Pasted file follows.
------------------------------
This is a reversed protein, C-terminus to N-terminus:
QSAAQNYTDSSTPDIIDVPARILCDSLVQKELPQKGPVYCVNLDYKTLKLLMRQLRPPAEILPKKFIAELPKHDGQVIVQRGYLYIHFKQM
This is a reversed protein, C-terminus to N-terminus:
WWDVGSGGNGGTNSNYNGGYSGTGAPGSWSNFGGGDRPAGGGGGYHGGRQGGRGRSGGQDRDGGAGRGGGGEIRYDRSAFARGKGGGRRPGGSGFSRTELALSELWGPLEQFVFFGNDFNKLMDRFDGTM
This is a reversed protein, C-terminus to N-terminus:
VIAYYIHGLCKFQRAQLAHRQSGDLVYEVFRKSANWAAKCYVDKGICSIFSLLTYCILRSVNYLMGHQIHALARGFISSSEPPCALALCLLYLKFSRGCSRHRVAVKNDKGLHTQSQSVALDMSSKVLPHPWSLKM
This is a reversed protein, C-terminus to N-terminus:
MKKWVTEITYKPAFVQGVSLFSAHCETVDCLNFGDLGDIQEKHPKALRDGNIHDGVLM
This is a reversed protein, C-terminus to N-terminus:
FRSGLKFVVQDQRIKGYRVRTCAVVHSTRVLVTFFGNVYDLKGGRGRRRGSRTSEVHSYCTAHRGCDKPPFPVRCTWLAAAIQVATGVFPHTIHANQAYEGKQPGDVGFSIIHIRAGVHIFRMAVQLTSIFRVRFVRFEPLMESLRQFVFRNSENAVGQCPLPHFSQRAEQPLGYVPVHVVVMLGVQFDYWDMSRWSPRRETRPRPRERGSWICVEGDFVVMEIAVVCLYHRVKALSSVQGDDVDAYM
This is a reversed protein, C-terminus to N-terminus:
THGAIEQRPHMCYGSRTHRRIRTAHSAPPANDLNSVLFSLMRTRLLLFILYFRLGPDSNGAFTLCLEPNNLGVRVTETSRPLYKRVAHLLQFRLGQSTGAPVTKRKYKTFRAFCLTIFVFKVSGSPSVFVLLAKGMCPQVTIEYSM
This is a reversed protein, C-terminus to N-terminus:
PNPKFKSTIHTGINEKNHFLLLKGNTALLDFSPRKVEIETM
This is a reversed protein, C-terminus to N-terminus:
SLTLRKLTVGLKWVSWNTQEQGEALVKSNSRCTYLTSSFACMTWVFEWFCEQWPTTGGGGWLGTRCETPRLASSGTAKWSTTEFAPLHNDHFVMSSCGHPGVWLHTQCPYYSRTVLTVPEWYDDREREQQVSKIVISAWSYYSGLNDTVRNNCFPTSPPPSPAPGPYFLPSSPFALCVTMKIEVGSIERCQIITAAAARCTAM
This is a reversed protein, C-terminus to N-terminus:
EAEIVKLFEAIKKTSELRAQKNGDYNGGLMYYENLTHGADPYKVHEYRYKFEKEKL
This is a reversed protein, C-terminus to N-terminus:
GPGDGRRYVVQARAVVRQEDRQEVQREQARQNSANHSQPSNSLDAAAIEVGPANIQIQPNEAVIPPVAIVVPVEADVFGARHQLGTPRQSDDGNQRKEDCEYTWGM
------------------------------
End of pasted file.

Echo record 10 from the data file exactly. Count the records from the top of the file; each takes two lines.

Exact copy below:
This is a reversed protein, C-terminus to N-terminus:
GPGDGRRYVVQARAVVRQEDRQEVQREQARQNSANHSQPSNSLDAAAIEVGPANIQIQPNEAVIPPVAIVVPVEADVFGARHQLGTPRQSDDGNQRKEDCEYTWGM